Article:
Oil life Rule of Thumb from another forum. Good advice?

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LOL. They are in business to sell new cars after they squeak the purchased ones by the warranty period.
Average age of vehicles on the road is 12 years (in the US). Average miles driven per year is 14k meaning the average vehicle on the road today has over 160,000 miles. Seems to me vehicles do well more than "squeak" by their warranty but you believe whatever you want... 👌
 
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Average age of vehicles on the road is 12 years (in the US). Average miles driven per year is 14k meaning the average vehicle on the road today has over 160,000 miles. Seems to me vehicles do well more than "squeak" by their warranty but you believe whatever you want... 👌
Good Point. I will modify my post...

LOL. They are in business to sell new cars after they get the purchased ones by the warranty period long enough so the owners
won't be run off from purchasing another one of the same make.

Thanks for the input. I feel better.
 

SammyChevelleTypeS3

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I have been following this thread, and think the formula is good, but am wondering if time has a factor in all this. As in my cars that are only driven in summer long trips, but only 1000 or so miles per year. And my daily driver that gets lots of short trips and only a monthly long trip year around but still takes a year and 1/2 to 2 years to get to the miles that the formula figures out too.
Most mechanics will change oil at least once every 12 months regardless of low mileage. I was taught this was to prevent / remove any fuel contamination and moisture that can occur to a vehicle sitting too long unused.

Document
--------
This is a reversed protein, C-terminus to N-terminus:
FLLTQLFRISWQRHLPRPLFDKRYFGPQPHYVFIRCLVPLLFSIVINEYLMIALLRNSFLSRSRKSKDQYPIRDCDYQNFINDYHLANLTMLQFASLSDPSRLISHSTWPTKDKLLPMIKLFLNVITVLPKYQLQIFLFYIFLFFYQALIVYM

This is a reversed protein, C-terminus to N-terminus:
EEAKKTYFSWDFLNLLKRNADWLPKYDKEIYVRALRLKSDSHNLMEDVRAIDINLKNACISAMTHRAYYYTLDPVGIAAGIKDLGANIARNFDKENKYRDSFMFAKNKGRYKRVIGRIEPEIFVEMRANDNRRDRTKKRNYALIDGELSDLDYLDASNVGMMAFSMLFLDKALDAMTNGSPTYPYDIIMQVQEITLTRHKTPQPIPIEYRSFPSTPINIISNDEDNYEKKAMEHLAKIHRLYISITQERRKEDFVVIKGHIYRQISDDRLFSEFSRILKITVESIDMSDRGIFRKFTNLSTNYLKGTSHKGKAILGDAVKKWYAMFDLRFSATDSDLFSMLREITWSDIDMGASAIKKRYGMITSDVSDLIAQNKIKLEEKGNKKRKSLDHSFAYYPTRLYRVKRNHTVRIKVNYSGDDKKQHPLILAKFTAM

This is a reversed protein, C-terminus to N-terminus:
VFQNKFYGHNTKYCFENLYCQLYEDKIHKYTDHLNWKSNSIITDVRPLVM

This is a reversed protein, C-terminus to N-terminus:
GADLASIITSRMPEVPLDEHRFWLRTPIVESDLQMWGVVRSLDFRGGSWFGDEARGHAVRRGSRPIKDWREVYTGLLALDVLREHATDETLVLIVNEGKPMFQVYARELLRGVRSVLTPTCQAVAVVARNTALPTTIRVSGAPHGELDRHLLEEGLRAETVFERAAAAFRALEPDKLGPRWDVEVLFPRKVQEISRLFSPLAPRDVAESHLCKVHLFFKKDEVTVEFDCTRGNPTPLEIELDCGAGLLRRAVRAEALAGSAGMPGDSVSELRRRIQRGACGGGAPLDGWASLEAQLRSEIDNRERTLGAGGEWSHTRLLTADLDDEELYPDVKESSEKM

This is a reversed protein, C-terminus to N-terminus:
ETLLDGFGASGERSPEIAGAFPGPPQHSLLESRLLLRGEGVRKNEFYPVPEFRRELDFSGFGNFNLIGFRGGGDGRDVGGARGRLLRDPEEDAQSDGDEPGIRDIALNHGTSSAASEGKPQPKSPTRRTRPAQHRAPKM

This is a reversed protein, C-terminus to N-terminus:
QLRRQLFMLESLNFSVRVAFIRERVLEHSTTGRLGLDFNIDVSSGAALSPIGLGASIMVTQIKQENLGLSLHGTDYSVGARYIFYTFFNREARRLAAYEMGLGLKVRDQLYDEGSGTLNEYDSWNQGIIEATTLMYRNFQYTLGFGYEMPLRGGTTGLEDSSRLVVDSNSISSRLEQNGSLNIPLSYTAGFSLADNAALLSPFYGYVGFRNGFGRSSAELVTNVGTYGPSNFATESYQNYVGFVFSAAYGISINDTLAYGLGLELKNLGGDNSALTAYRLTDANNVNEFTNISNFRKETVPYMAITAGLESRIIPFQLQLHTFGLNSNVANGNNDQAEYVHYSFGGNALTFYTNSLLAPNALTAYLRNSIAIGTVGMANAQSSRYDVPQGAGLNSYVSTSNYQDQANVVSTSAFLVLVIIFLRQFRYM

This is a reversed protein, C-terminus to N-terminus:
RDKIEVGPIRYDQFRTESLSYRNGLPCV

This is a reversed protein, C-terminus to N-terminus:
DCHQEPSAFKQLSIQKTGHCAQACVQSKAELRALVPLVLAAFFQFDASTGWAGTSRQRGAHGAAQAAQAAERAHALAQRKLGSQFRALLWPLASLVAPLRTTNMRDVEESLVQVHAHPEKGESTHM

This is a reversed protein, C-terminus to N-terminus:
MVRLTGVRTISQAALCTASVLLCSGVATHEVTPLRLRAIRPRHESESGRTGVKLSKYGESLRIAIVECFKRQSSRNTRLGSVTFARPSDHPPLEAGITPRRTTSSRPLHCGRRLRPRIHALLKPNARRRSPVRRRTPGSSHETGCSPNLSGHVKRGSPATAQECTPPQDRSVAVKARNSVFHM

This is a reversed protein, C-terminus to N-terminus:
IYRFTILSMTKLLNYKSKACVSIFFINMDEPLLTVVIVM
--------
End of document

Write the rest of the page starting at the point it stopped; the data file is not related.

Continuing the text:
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I just changed mine after a year and 5500 miles with 239 hours. Was going to change at 200 hours but life got in the way. Using the fuel formula I come with 6k.
 
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Basically every formula on this thread has me between 8,000-8,900 miles. Recommended oil change intervals from Toyota is 10,000 miles under ideal conditions.
I currently run only 5,000 intervals, but I’m planning on bumping it up a bit.
 
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I am going to go out on a limb and say this is likely very close to the oil life monitor formulas used. Where this might fall on its nose is with hybrids - my Accord hybrid has a crank case capacity of 3.5 qts so it might work there, but IIRC a friend's Prius takes 4.5. I suppose common sense and occasional UOA to confirm is still something.
 
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The concept makes a lot of sense, taking into account highway driving, running the AC, cold starts, idling, and short trips.

Applying it to our 2007 Dodge Grand Caravan 3.3:

Worst case - City driving in extreme cold:

Typical fuel consumption = 20 l/100 km

The engine requires 4.7 l of oil for an oil and filter change.

4.7 l x 200 = 940 l (Sump capacity x 200)

How many km does the van travel to consume 940 l of fuel? 940 l/20 l/100 km = 47 x 100 km = 4700 km

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Best case - Highway driving spring or fall (no AC use):

Estimated fuel consumption = 9.4 l/100 km (This is an estimate - likely close, and chosen to make the math easy.)

4.7 l x 200 = 940 l (Sump capacity x 200)

How many km does the van travel to consume 940 l of fuel? 940 l/9.4 l/100 km = 100 x 100 km = 10,000 km

***********************

And in between?

City/suburban driving in not-extreme conditions would probably result in an OC being required somewhere between 6000 - 8000 km.

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In practice, this won't likely change what I've been doing for years - a pre-winter oil change c. October or November, a spring change c. April, and perhaps a mid-summer change if the mileage warrants it.
 
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The lubricant and engine manufacturers used a formula similar to this for initial baseline when setting the drain intervals in the trucking industry years ago.

Capacity - 40 qt
Fleet MPG - 6.8 mpg
Virgin TBN - 14.5
Fuel Factor (High Sulphur #2 Diesel) - 5

40 x 6.8 x 14.5 x 5 = 19,720

The actual approved interval after testing ended up being around 23,000 mi but the fleet went with 20,000 mi as a more manageable number.
 
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